Eloquence of Anger

07 Sep

I finally got around to watching last year’s film, The King’s Speech.

I was rather delighted that such a film did so well at the box office; its climax is simply that the stuttering king was finally able to deliver a well-spoken radio address. No big battle scenes. No sexual intrigue. Just a struggle to overcome, supported by friends and family.

One of the themes that I felt most personally was the fact that the king was superbly articulate when he was angry and swearing. In fact, his therapist recommended interjecting profanity in order to help him maintain a proper pacing to his public speaking. It sounds a bit odd, but I have my own experience with a similar phenomenon.

I have lived overseas for several years and studied several languages. I have found that I am at my most fluent expression when I am yelling. I can remember clearly one particular time when my wife and I were in a taxi, and the driver was attempting to cheat us by setting the meter to a higher fare rate. We caught him in the act, and I lit into him like a native! Words were coming out of my mouth without first having to be composed in my mind (in English), then translated mentally, and then formed physiologically. Phonemes, morphemes, conjugated verbs…they all came spilling forth with startling rapidity. If only my language teachers could’ve seen me then!

What’s the truth here? Where does the eloquence of anger come from?

Is anger my (our) native language? It is more fundamentally hardwired into my thoughts and words to defend myself violently and aggressively, than to carry on a civil conversation with a neighbor?

Perhaps adrenaline is the key to fluent speech. Maybe there’s an innate need for justice and fairness, which erupts forth in verbal tirades when it is roused by a perceived affront. Or maybe I’m just a whiny, self-centered, ultimately defenseless infant, who has learned, when in doubt, to make a lot of noise and spill forth whatever language I’ve got command of in order to protect my interests.

We’re told that Satan’s native language is lying (John 8:44). Is my native language anger?

For the king, he derived strength, comfort, and rhythm from his spoken aggression. For me, there must be a better way.

Does anger work? Sometimes. The cheating taxi driver was willing to accept the proper fare from us (without ever directly admitting to any wrongdoing). But isn’t there a better source of self-expression? Even if anger, yelling, or swearing do form the building blocks of our native language, can we not grow and develop in order to express ourselves in a more upright way?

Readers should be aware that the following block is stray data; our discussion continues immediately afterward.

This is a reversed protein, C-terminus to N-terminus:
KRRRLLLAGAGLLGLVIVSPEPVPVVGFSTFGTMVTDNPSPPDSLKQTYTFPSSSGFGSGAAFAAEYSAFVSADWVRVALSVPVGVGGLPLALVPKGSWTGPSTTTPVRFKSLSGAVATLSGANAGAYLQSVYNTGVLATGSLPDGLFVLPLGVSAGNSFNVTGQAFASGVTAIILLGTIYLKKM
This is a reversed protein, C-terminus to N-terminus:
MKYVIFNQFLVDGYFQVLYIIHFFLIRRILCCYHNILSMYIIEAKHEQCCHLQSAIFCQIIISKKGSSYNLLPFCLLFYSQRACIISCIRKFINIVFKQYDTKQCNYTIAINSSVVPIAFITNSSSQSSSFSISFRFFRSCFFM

It is usually easy to judge whether or not communication is effective: if the listener understands and/or responds as desired, we label our speech successful. But was it proper? Was it uplifting? Life-giving? It seems far too common for us to take a purely pragmatic stance in our speech; we tend to say whatever works, whatever it will take to achieve the desired outcome.

Granted, the king didn’t swear aloud into the radio mic while delivering his speech, but he mouthed the words to himself, he thought them. Beyond my fluency at yelling in a foreign language, you should hear me when I’m having an aggressive internal conversation! The imaginary encounters, the verbal sparring matches that I have envisioned–in those, I am an undefeated champion.

But I can only claim this to my shame. The eloquence of anger is bred into me by my human nature.

Young children often find great fun in learning swear words in another language. But those that study, practice, and master a foreign tongue can become poets. They can think, compose, and express beyond their native style.

Will I ever be able to do the same? Fluency in the words of God will yet take me many more years of study and practice. Taxi drivers beware.


Posted by on September 7, 2011 in Life, Reviews



2 responses to “Eloquence of Anger

  1. stephanie

    September 8, 2011 at 8:59 am

    Really love your thoughts here… what is my native “language” within. What comes most naturally to my mind or my mouth– from my heart? …I want it to be fluency in “God”, to be sure. …but, I am, like you, still learning! Thanks for this post.


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